YouthWORKS411 News
Volume 4, March 2009

YouthWORKS411Statewide Youth Workforce Development System

In spite of rising unemployment, Rhode Island’s Youth Workforce Development System continues to grow.

Effective April 1, 2009, 44 youth vendors will provide services to 2,465 new Rhode Island youth participants, bringing the total to over 7,600 youth receiving services through the YouthWORKS411 statewide youth system.

Over four million state and federal dollars were made available for this program beginning with a Request for Proposal process in November and December 2008. A record number of 95 potential bidders attended the bidder’s conference in November 2008.

The YouthWORKS411Statewide Youth Workforce Development System consists of 13 centers (click on the youth centers map) that provide direct services to all in-school or out-of-school youth between the ages 14-24. Center staff may also refer youth to other vendors for additional services which include: vocational interest inventory, academic assessment, job skills training, résumé writing, completing employment applications, mock interviews, academic services, pre-GED, GED, remediation, summer jobs programs, leadership skills, job readiness training and work experience.

There are many youth success stories stemming from the collaborative efforts of the RI Department of Labor and Training, the Governor’s Workforce Board RI, Workforce Solutions of Providence/Cranston and the Workforce Partnership of Greater RI. Lifespan, one of the organizations that has demonstrated a strong commitment to this collaborative effort to help Rhode Island’s youth, shares its success below.


Lifespan invests in Rhode Island's Youth

Healthcare is the fastest growing sector of the U.S. economy. To meet future healthcare needs, it is imperative that we invest in the next generation of the workforce. Lifespan’s youth employment program has existed for approximately 40 years; it expanded significantly four years ago as a result nursing shortages as well as other healthcare professional shortages. “Simply put, we can’t afford not to invest in the future workforce for the healthcare industry.”

In addition to educating and employing a sufficient supply of health care workers, Lifespan is committed to hiring the most talented, passionate and diverse group of workers. Lifespan’s youth development program identifies these individuals while they are still in high school and hopes to attract them, not only to the healthcare field, but to Lifespan. “We’re not just looking for a sufficient supply. We are looking for the best, so that they can provide our patients with the highest quality of care available anywhere in New England.”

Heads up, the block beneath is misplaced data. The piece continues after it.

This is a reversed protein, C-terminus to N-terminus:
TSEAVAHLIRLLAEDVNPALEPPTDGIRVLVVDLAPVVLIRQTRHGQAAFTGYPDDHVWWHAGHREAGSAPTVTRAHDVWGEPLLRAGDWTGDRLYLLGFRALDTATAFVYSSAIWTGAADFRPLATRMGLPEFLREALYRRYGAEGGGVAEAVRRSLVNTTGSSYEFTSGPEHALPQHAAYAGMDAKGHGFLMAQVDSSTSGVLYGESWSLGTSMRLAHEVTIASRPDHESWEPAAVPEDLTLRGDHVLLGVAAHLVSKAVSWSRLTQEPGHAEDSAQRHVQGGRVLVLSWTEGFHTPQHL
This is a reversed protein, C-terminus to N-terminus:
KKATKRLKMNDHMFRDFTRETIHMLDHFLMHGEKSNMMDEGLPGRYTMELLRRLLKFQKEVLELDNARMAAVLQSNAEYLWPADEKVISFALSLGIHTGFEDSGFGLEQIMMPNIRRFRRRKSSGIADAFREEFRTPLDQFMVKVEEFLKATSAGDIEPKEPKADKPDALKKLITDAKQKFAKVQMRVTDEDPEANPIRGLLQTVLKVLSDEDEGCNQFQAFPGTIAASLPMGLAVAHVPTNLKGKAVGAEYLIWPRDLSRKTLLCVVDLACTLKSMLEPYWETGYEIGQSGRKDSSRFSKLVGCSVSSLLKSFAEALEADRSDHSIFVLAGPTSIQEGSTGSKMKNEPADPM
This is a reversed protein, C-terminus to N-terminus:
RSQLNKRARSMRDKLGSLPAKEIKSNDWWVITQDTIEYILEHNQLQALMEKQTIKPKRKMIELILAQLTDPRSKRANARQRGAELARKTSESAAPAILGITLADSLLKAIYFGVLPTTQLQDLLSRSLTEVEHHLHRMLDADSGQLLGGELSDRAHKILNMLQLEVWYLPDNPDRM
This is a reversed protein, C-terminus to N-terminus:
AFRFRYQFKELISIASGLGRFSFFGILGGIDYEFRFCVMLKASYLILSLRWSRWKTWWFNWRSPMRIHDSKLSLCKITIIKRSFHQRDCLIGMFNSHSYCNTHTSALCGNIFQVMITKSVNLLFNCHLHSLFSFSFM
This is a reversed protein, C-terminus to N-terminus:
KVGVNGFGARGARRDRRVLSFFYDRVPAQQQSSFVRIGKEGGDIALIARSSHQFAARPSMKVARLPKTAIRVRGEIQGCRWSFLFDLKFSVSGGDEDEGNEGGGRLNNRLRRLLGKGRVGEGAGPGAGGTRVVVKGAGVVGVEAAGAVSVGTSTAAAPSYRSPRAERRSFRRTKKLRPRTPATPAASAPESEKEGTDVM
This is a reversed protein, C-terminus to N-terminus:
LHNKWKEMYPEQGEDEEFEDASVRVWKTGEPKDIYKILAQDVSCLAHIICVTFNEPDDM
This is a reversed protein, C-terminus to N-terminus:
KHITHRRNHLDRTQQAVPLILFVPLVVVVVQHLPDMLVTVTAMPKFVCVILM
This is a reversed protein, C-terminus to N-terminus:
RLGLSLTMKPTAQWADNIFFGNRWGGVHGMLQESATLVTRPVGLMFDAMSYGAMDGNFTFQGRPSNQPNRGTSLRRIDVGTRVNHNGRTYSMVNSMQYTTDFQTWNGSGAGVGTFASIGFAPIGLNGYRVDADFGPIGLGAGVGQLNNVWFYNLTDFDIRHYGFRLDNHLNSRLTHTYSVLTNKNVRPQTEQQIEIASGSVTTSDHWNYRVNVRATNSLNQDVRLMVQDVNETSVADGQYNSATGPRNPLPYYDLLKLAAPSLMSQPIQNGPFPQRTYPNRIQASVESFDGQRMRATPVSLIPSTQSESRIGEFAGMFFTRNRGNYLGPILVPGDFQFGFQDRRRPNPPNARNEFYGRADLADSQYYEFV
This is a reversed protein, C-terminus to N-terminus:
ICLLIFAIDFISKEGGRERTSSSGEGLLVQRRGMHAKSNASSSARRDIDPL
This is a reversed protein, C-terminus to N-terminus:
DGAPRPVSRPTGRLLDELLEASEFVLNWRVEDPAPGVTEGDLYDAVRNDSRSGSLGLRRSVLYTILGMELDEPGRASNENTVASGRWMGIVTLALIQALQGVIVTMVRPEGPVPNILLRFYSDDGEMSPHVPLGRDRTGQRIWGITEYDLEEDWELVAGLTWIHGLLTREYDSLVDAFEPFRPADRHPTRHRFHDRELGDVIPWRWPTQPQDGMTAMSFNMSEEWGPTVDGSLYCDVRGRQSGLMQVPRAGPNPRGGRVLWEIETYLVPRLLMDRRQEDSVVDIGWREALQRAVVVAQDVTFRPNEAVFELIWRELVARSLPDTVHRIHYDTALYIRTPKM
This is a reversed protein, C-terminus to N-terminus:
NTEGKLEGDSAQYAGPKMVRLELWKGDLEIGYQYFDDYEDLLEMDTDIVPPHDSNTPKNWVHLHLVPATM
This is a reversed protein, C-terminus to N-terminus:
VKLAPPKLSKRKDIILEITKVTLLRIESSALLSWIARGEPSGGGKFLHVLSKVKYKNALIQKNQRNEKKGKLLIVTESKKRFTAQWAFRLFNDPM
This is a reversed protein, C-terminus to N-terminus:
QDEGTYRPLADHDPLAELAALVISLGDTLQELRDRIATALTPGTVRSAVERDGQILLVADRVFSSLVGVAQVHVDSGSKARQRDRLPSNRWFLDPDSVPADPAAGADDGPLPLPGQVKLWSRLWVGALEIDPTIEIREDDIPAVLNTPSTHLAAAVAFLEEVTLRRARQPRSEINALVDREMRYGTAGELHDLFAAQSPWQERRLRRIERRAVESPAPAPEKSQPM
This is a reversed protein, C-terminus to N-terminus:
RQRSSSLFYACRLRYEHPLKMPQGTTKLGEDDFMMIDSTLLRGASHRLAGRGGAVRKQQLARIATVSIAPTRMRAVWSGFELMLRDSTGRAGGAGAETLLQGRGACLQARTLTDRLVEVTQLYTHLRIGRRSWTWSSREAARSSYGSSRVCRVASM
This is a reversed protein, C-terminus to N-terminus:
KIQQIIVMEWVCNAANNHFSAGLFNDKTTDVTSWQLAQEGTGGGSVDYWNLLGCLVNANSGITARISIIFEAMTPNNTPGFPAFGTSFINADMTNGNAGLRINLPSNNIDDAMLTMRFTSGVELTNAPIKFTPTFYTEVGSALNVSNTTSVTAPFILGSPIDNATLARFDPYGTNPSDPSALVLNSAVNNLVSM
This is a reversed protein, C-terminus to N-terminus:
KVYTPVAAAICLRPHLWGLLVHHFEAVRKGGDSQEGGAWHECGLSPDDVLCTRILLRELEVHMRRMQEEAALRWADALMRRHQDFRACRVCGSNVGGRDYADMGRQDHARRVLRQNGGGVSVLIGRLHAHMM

Brandon Melton
Senior Vice President, Human Resources
Lifespan

 

Brandon Melton

 

Taking a look at Lifespan’s Youth Employment Program’s success

In 2008, Lifespan celebrated its most successful year, graduating 91 youth, or 99 percent, from its program.

Lifespan is the largest private employer of summer youth in the state. Its program is designed to have a holistic approach to developing the “whole child” as a high-performing employee by providing workplace readiness skills, work experience and improved self-efficacy. To be eligible, youth must be 16 to 19 years of age, demonstrate a willingness to learn through an application and interview process, and live in communities that neighbor the hospital; or they must live in Rhode Island and have a Certified Nursing Assistant (CNA) license. Candidates are not expected to have prior work experience. Managers and staff hosting summer youth employees participate in a training workshop prior to the program. The youth are also required to attend two pre-summer workshops, which prepare them for the program and then the workplace.

 

Alexis Devine

In the Lifespan Summer Youth Employment Program, youth are hired as Lifespan employees who work 37 hours per week for nine weeks while earning $8 to $9 per hour. They work in their respective departments four days each week, performing duties that range from office support services to direct patient care. Some of the departments include nursing, transport, pediatric neurological development, radiology, respiratory therapy, cardiac rehabilitation, patient registration and corporate services.

Once a week, youth are required to attend youth development workshops, which provide personal and professional development training. All training has a particular focus on teaching transferable skills, team and leadership training, and exploring the youth’s sense of identity. Workshop topics include Exploration of Personal Identity and It’s Development in the Workplace, Employer Standards and Expectations, Cultural Competence, Mental Wellness: How do You Choose Happiness?, Food and Nutrition, Résumé Writing and Interview Competition, Managing Emotions in the Workplace, Accountability, Team and Leadership Building, Meyers-Briggs Assessment, Communication and Public Speaking, Nonviolence and CPR Certification. Community partners, including the Institute for the Study and Practice of Nonviolence, conduct several of the workshops.